Not since the opening of the Olympic stadium in 1999 has there been such an exciting, large-scale leisure development to service the Sydney metropolitan area, according to Chris Warhurst, general manager of the new Wet ‘n’ Wild waterpark in Sydney.
Opened in December 2013 in Prospect, the new leisure development took 12 months to construct and lays claim to being the world’s biggest waterpark, with more than 42 rides and attractions. “We have the world’s first combination aqua loop and mat racer tower, the world’s tallest Double SkyCoaster (a daring 250ft dry ride tower) and one of the world’s largest surf wave pools,” says Warhurst.
“When you’re travelling at 120km an hour on our SkyCoaster – which at 75m is 10m higher than the sails on the Sydney Opera House – falling to earth and pulling 3Gs, you really know you’re alive. It’s terrifyingly wonderful,” he adds.
The waterpark, which cost AUS$135m (US$125m, E90.4m, £74.4m) to construct, is expecting to attract up to one million visitors per full season (from September to April each year) and judging by the numbers that have raced through its doors since last December, it’s well on target to achieve this. “The park is built to handle between 15,000 and 20,000 visitors a day and we’ve certainly been seeing those numbers since we launched,” says Warhurst. “We opened on December 12th and by December 19th we’d sold 180,000 season passes.”
The park’s location in the most densely populated metropolitan area of Australia (25km from CBD – Sydney central business district) is helping to feed those numbers, although Warhurst’s hoping to put the park on the interstate and international tourist map as well – with an expectation that around 20 per cent of visitors will come from this segment.
He says: “We’re just 10 minutes away from the Olympic site and 2.5 million Australians live within a 20-minute drive of our park. With a national population of 25 million, that’s one in 10 Australians who can easily access the park.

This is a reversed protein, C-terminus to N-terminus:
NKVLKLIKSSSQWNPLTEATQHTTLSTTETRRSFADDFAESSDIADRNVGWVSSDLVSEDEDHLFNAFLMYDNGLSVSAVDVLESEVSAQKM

‘We’ve designed the park to attract Sydney’s different market segments, but we’ve also had visitors from as far afield as the UK and South America.
“The traditional tourist pathway in Sydney is the Opera House and the Harbour Bridge, but there’s no reason why Wet ‘n’ Wild can’t also be on that map. We’re just 35 minutes from Sydney Airport’s international terminal.”
Once through the doors, it’s unlikely that visitors will be disappointed with the array of wet attractions on offer. The park’s owners, Village Roadshow, awarded equal mega tower contracts to waterpark suppliers Whitewater West and ProSlide, with both companies supplying two main complexes each and ProSlide also supplying all 10 rides in the Wet ‘n’ Wild Junior area.
The first complex from WhiteWater West is the “world-first” Whizzard Twist™ (H2Go Racers), which takes eight mat-racer AquaTubes and winds them around each other, propelling riders into a race to the finish line. This ride is accompanied by four duelling AquaLoops™ (360Rush) for side-by-side entertainment. The second complex offers riders a multitude of experiences in a thrilling eight waterslide complex that features four MasterBlasters, called The Breakers, and Australia’s first Rattler™ named the Typhoon.
From Proslide, the park installations include the T5, the first and only dark Tornado 60 in Australia, and the Bombora: TornadoWave, which Warhurst says is “arguably the most popular attraction in the park with the longest hang time and most zero Gs”. Hybrid rides include the Double Bowlseye, featuring two BehemothBowl’s – the first attraction of its kind in the Asia Pacific region – and the Tantrum, which features three Tornado 24 funnels.
Proslide’s rides for the Wet ‘n’ Wild Junior area are pint-sized versions of the park’s iconic rides. Warhurst says these include the “worlds first” Kidz Bowl, Australia’s first Kidz Tornado 24, a four-lane Kidz ProRacer, three Kidz Pipelines, three Kidz Twisters and a Kidz MiniRiver.